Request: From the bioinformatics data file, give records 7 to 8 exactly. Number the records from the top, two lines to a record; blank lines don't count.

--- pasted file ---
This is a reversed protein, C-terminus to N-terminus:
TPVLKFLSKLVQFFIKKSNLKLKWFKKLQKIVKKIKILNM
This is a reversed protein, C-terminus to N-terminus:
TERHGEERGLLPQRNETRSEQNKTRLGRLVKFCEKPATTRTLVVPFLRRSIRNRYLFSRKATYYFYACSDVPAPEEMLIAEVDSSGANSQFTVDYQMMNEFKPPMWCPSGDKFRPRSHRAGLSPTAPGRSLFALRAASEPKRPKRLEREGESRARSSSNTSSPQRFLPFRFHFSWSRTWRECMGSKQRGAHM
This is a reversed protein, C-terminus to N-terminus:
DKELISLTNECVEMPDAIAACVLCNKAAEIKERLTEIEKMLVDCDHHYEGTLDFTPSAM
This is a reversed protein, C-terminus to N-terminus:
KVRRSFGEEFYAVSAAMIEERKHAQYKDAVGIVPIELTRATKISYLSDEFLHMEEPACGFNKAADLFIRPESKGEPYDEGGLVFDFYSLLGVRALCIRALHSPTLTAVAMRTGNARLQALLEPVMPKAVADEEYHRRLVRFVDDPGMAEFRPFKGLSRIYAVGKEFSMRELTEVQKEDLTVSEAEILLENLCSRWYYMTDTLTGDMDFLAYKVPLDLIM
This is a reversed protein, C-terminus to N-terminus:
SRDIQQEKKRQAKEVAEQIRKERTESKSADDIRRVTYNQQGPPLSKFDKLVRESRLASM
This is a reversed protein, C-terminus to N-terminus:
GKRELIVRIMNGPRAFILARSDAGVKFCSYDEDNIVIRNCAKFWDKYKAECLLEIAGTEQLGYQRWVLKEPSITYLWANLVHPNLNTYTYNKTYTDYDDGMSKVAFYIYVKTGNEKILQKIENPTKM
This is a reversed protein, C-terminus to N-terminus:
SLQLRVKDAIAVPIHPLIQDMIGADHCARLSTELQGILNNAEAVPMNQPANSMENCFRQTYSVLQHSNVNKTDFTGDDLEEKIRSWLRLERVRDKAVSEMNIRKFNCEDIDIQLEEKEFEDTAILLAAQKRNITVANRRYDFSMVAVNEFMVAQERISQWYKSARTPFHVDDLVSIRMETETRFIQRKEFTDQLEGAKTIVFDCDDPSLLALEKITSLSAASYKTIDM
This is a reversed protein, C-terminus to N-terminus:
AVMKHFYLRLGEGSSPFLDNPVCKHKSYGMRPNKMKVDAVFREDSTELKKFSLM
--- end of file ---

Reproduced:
This is a reversed protein, C-terminus to N-terminus:
SLQLRVKDAIAVPIHPLIQDMIGADHCARLSTELQGILNNAEAVPMNQPANSMENCFRQTYSVLQHSNVNKTDFTGDDLEEKIRSWLRLERVRDKAVSEMNIRKFNCEDIDIQLEEKEFEDTAILLAAQKRNITVANRRYDFSMVAVNEFMVAQERISQWYKSARTPFHVDDLVSIRMETETRFIQRKEFTDQLEGAKTIVFDCDDPSLLALEKITSLSAASYKTIDM
This is a reversed protein, C-terminus to N-terminus:
AVMKHFYLRLGEGSSPFLDNPVCKHKSYGMRPNKMKVDAVFREDSTELKKFSLM